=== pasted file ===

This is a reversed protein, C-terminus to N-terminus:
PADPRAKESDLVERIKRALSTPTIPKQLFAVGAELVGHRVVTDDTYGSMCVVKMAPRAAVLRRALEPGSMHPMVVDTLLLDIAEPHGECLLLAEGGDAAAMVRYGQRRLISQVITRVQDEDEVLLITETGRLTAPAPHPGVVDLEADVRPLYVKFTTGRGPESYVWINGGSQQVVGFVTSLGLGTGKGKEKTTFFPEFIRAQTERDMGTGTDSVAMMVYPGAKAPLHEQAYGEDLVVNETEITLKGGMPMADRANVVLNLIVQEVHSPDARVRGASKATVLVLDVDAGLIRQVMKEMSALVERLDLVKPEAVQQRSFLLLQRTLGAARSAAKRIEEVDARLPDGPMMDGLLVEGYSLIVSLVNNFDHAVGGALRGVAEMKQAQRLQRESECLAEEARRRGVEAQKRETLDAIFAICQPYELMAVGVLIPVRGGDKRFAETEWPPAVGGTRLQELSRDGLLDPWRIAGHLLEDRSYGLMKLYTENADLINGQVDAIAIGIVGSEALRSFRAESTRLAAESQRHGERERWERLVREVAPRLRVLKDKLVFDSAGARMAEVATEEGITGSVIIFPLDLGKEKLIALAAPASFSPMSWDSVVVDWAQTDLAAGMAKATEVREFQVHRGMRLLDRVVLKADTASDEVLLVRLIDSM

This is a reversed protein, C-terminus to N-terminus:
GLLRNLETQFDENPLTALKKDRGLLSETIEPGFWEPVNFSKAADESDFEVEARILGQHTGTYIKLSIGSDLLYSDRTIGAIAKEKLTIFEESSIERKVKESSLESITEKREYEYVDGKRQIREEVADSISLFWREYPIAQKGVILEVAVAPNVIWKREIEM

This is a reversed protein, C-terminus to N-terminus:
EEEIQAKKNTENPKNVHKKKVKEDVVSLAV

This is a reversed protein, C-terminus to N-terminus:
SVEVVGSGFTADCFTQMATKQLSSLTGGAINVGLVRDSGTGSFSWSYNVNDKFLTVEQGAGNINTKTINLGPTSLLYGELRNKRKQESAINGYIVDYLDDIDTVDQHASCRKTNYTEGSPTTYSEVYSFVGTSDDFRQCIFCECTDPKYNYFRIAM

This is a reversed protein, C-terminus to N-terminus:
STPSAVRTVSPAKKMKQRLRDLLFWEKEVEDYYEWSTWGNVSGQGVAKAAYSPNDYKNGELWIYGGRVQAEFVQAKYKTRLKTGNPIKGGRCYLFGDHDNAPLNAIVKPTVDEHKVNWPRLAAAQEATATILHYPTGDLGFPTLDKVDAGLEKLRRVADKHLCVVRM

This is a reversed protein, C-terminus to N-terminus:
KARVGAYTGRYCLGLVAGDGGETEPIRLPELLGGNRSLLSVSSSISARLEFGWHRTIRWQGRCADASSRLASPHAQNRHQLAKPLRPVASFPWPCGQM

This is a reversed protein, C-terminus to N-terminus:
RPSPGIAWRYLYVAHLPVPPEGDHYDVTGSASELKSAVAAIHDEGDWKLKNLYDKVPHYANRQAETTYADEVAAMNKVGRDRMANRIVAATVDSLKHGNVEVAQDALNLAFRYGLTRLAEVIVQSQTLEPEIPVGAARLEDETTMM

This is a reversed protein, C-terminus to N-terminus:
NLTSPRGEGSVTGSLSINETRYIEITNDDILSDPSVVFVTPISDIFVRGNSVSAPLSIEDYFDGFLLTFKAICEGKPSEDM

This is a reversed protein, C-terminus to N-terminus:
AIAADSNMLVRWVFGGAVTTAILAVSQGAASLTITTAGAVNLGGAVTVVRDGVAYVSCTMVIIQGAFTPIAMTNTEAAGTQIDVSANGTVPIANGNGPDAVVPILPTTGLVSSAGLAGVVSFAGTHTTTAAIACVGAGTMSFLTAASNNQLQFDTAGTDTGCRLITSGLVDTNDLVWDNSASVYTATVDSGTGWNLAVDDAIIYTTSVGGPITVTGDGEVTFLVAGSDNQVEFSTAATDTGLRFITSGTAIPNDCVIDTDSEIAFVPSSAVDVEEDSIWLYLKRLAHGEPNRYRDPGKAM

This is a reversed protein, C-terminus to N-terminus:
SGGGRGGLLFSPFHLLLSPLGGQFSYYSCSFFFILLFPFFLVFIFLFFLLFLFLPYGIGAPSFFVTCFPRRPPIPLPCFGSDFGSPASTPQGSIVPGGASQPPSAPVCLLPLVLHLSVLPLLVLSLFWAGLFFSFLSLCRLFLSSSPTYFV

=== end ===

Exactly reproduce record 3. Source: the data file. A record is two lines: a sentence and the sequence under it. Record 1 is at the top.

This is a reversed protein, C-terminus to N-terminus:
EEEIQAKKNTENPKNVHKKKVKEDVVSLAV